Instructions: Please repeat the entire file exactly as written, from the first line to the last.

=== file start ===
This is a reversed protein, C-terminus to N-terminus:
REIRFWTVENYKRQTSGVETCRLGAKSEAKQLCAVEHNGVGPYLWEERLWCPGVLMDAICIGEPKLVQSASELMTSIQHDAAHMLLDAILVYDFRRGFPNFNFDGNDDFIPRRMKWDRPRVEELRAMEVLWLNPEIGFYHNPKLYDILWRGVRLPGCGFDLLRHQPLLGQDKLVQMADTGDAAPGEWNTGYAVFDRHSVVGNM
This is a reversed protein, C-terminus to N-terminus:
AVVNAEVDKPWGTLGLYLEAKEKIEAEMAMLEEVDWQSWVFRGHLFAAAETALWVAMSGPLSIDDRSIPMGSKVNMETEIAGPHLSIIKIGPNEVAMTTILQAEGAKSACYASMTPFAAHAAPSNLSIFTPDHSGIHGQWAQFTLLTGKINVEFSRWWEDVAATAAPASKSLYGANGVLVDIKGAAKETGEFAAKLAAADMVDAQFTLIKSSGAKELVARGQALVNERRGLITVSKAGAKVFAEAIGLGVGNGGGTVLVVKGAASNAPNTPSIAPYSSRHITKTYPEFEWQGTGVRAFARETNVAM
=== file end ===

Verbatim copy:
This is a reversed protein, C-terminus to N-terminus:
REIRFWTVENYKRQTSGVETCRLGAKSEAKQLCAVEHNGVGPYLWEERLWCPGVLMDAICIGEPKLVQSASELMTSIQHDAAHMLLDAILVYDFRRGFPNFNFDGNDDFIPRRMKWDRPRVEELRAMEVLWLNPEIGFYHNPKLYDILWRGVRLPGCGFDLLRHQPLLGQDKLVQMADTGDAAPGEWNTGYAVFDRHSVVGNM
This is a reversed protein, C-terminus to N-terminus:
AVVNAEVDKPWGTLGLYLEAKEKIEAEMAMLEEVDWQSWVFRGHLFAAAETALWVAMSGPLSIDDRSIPMGSKVNMETEIAGPHLSIIKIGPNEVAMTTILQAEGAKSACYASMTPFAAHAAPSNLSIFTPDHSGIHGQWAQFTLLTGKINVEFSRWWEDVAATAAPASKSLYGANGVLVDIKGAAKETGEFAAKLAAADMVDAQFTLIKSSGAKELVARGQALVNERRGLITVSKAGAKVFAEAIGLGVGNGGGTVLVVKGAASNAPNTPSIAPYSSRHITKTYPEFEWQGTGVRAFARETNVAM